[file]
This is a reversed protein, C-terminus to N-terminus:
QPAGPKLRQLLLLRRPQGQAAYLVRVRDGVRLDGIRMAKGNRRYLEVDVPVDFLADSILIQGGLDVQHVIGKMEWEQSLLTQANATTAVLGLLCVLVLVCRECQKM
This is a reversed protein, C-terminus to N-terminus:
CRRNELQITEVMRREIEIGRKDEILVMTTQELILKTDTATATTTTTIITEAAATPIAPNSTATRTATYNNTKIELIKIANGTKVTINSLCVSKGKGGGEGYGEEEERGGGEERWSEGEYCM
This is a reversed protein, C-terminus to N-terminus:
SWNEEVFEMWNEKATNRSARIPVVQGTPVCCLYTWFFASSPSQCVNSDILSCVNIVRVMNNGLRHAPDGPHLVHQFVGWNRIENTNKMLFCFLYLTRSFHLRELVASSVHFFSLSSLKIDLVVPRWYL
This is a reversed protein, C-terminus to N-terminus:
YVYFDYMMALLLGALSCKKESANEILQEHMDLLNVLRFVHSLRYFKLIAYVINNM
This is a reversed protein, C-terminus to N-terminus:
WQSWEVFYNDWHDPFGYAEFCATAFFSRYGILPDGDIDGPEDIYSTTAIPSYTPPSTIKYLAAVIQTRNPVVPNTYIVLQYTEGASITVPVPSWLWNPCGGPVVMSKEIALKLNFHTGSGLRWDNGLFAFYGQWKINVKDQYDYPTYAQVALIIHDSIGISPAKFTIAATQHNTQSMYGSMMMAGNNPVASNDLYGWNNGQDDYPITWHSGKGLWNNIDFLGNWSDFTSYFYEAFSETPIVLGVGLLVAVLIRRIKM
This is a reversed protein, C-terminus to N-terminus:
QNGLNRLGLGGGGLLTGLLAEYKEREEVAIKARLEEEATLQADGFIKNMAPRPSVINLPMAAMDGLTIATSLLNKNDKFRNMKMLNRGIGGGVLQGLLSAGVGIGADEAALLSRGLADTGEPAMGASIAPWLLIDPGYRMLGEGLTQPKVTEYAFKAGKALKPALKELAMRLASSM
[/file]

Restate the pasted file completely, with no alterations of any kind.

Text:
This is a reversed protein, C-terminus to N-terminus:
QPAGPKLRQLLLLRRPQGQAAYLVRVRDGVRLDGIRMAKGNRRYLEVDVPVDFLADSILIQGGLDVQHVIGKMEWEQSLLTQANATTAVLGLLCVLVLVCRECQKM
This is a reversed protein, C-terminus to N-terminus:
CRRNELQITEVMRREIEIGRKDEILVMTTQELILKTDTATATTTTTIITEAAATPIAPNSTATRTATYNNTKIELIKIANGTKVTINSLCVSKGKGGGEGYGEEEERGGGEERWSEGEYCM
This is a reversed protein, C-terminus to N-terminus:
SWNEEVFEMWNEKATNRSARIPVVQGTPVCCLYTWFFASSPSQCVNSDILSCVNIVRVMNNGLRHAPDGPHLVHQFVGWNRIENTNKMLFCFLYLTRSFHLRELVASSVHFFSLSSLKIDLVVPRWYL
This is a reversed protein, C-terminus to N-terminus:
YVYFDYMMALLLGALSCKKESANEILQEHMDLLNVLRFVHSLRYFKLIAYVINNM
This is a reversed protein, C-terminus to N-terminus:
WQSWEVFYNDWHDPFGYAEFCATAFFSRYGILPDGDIDGPEDIYSTTAIPSYTPPSTIKYLAAVIQTRNPVVPNTYIVLQYTEGASITVPVPSWLWNPCGGPVVMSKEIALKLNFHTGSGLRWDNGLFAFYGQWKINVKDQYDYPTYAQVALIIHDSIGISPAKFTIAATQHNTQSMYGSMMMAGNNPVASNDLYGWNNGQDDYPITWHSGKGLWNNIDFLGNWSDFTSYFYEAFSETPIVLGVGLLVAVLIRRIKM
This is a reversed protein, C-terminus to N-terminus:
QNGLNRLGLGGGGLLTGLLAEYKEREEVAIKARLEEEATLQADGFIKNMAPRPSVINLPMAAMDGLTIATSLLNKNDKFRNMKMLNRGIGGGVLQGLLSAGVGIGADEAALLSRGLADTGEPAMGASIAPWLLIDPGYRMLGEGLTQPKVTEYAFKAGKALKPALKELAMRLASSM